Silence About the Hardest Problems

Something has bothered me a lot recently. Think about the hardest things in your life — the things that cause you the most pain, wound you the deepest, and you cannot fix on your own — and think about how little you feel you can talk about them.

  • Maybe your thing involves a beloved person who wounded you, so you cannot share for fear of turning others against you.
  • Maybe your thing involves a powerful person who failed you but still retains power and influence over you, so you cannot share for fear of them turning further against you.
  • Maybe your thing involves something difficult to sit with and feels like you cannot burden anyone else with it, so you cannot share for fear of others abandoning you.
  • Maybe your thing involves your past failures and needing help but the people who can help you refuse and/or decide shaming you will help you, so you cannot share for fear of a greater burden of shame than you already feel.

Maybe your story involves all of them, or some other reason you society/church/family has conditioned you not to talk about, so you just cannot share.

It bothers me that, when we need the most help and we suffer the most, we cannot ask for help. The hardest problems of this world should not leave us abandoned like Christ at his end. We should not have to filter, modify, or remain silent in our pain to not embarrass someone else or cause them discomfort. We should not have to feel shame for past failures when we try to restore and improve. We should not have to suffer medical diagnoses and mental health problems alone because no one else has the strength to sit with us (or at least we have received that message).

I cannot speak to your family systems nor have the wisdom to speak about how the wider society should change, but I can say the church should not enable, enforce, nor encourage hiding our wounds and pains for the comfort of others. If anything, the church should encourage opening up, enable honest disclosure, and enforce safety to find healing for our wounds — especially those wounds caused by and in the church.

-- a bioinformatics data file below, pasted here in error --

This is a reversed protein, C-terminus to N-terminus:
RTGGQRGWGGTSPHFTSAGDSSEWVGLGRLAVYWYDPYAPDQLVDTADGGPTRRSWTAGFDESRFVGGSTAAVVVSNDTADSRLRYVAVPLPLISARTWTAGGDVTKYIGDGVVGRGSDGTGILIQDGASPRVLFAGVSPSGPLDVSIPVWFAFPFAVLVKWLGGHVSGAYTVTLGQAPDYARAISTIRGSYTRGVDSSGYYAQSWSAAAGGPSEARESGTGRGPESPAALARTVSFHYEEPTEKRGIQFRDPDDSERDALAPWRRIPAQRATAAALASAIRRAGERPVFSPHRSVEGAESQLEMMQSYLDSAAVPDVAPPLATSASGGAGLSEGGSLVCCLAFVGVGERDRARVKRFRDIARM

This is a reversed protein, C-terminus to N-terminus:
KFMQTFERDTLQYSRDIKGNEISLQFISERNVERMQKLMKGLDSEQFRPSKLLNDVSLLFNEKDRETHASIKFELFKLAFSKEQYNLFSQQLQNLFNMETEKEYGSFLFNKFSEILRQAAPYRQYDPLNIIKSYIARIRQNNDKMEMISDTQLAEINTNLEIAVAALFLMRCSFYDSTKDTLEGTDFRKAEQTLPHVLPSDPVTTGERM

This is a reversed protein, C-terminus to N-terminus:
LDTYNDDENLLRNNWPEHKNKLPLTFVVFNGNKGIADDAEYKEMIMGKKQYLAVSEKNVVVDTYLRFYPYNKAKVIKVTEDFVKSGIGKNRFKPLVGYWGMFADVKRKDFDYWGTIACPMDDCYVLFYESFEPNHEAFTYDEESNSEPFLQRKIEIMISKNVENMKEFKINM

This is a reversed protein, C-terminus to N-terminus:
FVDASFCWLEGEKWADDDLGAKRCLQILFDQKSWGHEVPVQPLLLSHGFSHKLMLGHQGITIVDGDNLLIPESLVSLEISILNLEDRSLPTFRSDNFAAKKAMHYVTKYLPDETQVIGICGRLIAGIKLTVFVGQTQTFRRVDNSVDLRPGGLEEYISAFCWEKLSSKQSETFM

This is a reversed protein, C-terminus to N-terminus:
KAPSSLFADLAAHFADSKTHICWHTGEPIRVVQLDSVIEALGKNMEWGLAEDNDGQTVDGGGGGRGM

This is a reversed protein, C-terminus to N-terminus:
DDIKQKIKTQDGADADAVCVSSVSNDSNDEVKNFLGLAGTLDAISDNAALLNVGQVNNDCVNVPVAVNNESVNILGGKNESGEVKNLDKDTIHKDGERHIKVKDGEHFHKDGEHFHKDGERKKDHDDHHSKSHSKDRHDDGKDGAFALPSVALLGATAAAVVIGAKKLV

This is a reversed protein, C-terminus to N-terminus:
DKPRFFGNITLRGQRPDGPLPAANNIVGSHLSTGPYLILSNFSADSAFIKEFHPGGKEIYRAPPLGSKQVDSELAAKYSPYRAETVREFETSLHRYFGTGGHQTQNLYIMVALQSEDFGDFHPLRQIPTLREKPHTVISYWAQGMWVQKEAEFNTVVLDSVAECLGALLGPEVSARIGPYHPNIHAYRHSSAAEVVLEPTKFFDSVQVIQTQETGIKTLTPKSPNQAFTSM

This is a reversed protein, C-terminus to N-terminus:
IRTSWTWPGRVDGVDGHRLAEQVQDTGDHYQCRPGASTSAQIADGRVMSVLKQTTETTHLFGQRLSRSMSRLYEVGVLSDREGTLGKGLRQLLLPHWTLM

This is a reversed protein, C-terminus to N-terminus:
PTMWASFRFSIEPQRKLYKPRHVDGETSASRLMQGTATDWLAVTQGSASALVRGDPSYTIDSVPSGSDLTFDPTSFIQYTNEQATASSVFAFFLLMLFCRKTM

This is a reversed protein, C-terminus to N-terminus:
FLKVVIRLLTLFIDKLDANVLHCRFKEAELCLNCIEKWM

Before you ask, yeah, I hold on to some of this, and not just from the past/long enough ago that I should just “get over it.” If Christ heals like a physician, and if followers of Christ are the Body of Christ on Earth, we cannot receive healing from the great physician if we cannot share our wounds in the doctor’s office; trust me when I say I know this for certain.

We need to create church where all of our wounds have space to heal, not just the easy wound and not just the wounds of those who already have the most comfort.

Peace,
– Robby

P.S.: I cannot create that space specifically for you if you do not live in my sphere of influence, but I would like to create that space for myself and other clergy who lack it. If you are a clergy person who does not have space to name your wounds and seek healing in community (or know that clergy person), please reach out. I do not know what that space looks like, but I know I need that space and cannot imagine I am all alone.

I mean, I can imagine and most of the time believe that, but logically it makes no sense.

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